KOCE, PBS’s primary station in greater Los Angeles, will earn $49 million in a channel-sharing deal with KSCI, a full-power independent station that multicasts a variety of Asian-language services.
With the proceeds, KOCE will restructure its debt and establish an investment fund that President Andy Russell described as a “quasi-endowment,” generating earnings to expand the station’s offerings in education, arts and culture, and content creation across genres.
The $49 million represents KOCE’s split from $138 million generated from the auction of its UHF channel. Its partner station, owned by the investor group NRJ TV, will take an $89 million cut. But KOCE is holding on to a larger share of the spectrum allocated to their shared channel.
KOCE, which also brands itself as PBS SoCal, is carrying a hefty debt burden of $20 million, according to Russell. That includes $16 million from the 2004 acquisition of its broadcast license and $4 million from 2011, when it scaled up quickly to become the market’s primary PBS station. Russell intends to pay down an unspecified chunk of the debt under the restructuring.
The station will direct a “sizable” portion of the proceeds to an investment fund, Russell said. A board committee will choose an outside money manager to run it. Russell anticipates annual dividends of up to $1.5 million would support service expansions, but he declined to list specific projects.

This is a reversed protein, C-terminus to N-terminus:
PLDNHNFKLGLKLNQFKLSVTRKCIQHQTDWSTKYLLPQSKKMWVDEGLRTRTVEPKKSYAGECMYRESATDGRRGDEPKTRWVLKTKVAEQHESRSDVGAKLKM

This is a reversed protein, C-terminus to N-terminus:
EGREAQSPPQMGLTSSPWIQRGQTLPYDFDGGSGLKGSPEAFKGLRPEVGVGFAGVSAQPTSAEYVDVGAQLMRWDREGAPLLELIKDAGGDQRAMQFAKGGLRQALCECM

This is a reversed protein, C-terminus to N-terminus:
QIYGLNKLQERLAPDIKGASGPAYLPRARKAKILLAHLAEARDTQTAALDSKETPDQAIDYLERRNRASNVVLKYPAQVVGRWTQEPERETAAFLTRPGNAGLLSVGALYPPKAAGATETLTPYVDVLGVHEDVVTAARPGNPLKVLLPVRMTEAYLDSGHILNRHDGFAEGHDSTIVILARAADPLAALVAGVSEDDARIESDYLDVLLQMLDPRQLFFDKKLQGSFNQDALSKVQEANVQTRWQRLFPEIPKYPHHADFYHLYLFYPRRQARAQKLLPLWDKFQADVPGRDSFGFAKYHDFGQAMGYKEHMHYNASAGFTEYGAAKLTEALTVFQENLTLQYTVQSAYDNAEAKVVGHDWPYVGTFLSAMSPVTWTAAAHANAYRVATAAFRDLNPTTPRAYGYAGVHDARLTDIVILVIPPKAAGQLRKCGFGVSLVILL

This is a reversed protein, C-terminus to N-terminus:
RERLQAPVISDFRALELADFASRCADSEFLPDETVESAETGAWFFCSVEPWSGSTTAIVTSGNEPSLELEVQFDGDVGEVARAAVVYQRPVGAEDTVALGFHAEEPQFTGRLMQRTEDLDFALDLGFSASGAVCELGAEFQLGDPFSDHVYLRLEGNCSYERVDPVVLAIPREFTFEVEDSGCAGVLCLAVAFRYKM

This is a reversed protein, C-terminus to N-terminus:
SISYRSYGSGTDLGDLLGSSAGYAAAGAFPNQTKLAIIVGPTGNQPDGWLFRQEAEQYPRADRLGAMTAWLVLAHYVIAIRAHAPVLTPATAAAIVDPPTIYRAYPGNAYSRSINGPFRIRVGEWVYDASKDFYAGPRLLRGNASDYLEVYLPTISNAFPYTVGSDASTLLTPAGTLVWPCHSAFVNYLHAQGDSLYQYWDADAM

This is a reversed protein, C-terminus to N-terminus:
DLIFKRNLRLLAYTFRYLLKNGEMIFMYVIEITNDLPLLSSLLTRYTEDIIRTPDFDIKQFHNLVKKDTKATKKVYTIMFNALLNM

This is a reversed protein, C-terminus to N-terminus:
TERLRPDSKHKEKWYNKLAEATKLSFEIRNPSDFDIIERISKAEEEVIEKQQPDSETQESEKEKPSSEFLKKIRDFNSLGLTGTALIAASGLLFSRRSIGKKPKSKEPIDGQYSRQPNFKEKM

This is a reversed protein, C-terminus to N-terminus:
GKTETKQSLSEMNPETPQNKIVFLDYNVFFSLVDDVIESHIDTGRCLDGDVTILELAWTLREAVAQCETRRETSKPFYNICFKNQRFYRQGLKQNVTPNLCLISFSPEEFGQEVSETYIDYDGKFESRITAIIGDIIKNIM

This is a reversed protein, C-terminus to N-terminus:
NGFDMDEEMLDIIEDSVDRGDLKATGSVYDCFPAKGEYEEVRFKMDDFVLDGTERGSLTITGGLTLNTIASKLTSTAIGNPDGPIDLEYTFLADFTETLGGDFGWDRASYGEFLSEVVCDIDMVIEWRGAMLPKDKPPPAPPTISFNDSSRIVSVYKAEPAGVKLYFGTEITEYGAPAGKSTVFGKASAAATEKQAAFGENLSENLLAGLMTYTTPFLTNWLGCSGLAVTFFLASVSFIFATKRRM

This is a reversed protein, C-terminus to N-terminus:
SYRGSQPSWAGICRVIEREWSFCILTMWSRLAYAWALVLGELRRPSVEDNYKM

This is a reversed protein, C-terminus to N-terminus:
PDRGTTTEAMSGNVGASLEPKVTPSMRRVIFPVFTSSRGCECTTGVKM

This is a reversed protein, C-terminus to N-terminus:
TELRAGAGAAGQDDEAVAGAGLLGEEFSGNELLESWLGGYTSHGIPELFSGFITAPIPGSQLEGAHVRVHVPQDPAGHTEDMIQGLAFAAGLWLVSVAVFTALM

In the past year, KOCE has already made significant strides in early childhood education, including launch of the PBS Kids multicast service, Russell said. Anticipation of auction proceeds allowed it to pursue that expansion.
In making decisions about its options in the auction, KOCE sought to retain enough spectrum to continue all of its current channels and services, and the capacity to do more with the anticipated transition to the ATSC 3.0 broadcasting standard. He said KOCE retained two-thirds of the spectrum remaining to the partners — or four out of six MHz — which accounts for its lower pay-out.
In a press release announcing the auction result, Russell stressed that the one-time revenues are no substitute for collective support from individuals, foundations and corporations that provide more than 80 percent of the station’s annual revenues. Their financial support “continues to be essential — particularly as our important federal funding is under threat — to ensuring the news, public affairs, arts and science programs that are critical for an educated and informed citizenry,” he said.